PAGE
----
In the afternoon, Harish and members of the RC of Bahari took us to see the major Dar project supported by all the local clubs. This is the CCBRT hospital providing free healthcare to children and the poor. The clubs are building a new wing to provide high quality private care. Middle class Tanzanians increasingly have health insurance to fund their care. The idea is that the surplus income will be used to increase their ability to help those who can’t pay. The RCs have agreed to raise $600k via a series of global grants.
In the evening we joined the third newly chartered RC, Dar City for their meeting. We also met the President of RC of Oysterbay. They were Dar City’s sponsor club. We had had to turn down their invitation to meet them for breakfast on our first day.
On Thursday the Mikocheni RC took us to visit Kinondoni hospital. Serving 2 million people this was an eye opener. The ladies went round the maternity wards. Bobby reported that about 80 mothers and their children were in a room which in Hereford might house 10. Very cramped and minimal facilities. Lots of things needed but the Directors priority would be to have their own laundry. At present they rely on another hospital and often have no clean linen!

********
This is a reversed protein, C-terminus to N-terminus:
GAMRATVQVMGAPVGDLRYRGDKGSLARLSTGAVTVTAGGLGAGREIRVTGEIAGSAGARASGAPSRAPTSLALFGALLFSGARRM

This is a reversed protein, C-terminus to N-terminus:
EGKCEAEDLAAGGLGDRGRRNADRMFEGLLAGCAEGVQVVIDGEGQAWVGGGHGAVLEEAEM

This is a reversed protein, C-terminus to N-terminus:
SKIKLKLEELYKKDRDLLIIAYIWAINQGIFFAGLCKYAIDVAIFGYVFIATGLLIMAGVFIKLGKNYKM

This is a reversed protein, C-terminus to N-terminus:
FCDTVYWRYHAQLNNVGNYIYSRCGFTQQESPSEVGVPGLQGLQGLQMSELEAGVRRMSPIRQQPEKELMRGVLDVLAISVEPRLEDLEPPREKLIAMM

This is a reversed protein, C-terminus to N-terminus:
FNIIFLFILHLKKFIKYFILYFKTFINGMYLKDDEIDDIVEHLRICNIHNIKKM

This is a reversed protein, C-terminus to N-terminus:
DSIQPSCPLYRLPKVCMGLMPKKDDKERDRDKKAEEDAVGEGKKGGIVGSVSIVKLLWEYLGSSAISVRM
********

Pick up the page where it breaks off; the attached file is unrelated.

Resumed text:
In the evening we were guests of the Bahari RC for dinner. They inducted two new Rotarians. One was legal director of Standard Charter Bank and the other, a Brit, was with the World Bank.
So, we met 6 clubs and had a good insight into Tanzanian needs. In due course we will bring forward some proposals for support.
Given that February end in a week, there seems little point in prolonging things by looking forward. I’ll do that with the March City News.
Rob 20 Feb 2019
– a country of contrasts
Hot, humid, bustling and friendly – that was my first impression of the largest city, Dar Es Salaam, when I arrived with a party of 13 of us from Hereford a few weeks ago.
The Hereford City Rotary Club wanted to explore projects to aid schools and hospitals and also to enjoy the country and have a good holiday.
So the plan was to make project visits in the city for the first few days, then to enjoy 3 days of safari, followed by a relaxing few days on the beaches of Zanzibar.
In the schools, we saw some large and some very large classes, even over 60 in a class. Education is free, but there are also schools at which fees are paid.......... which have smaller classes... maybe only 40!
Sometimes charities sponsor children to attend these schools, and they may be set up by church groups. Hereford Diocese sponsored a school here. All the children wear uniform, whichever type of school they are at. And playtime is the same as here – noisy, cheerful and boisterous!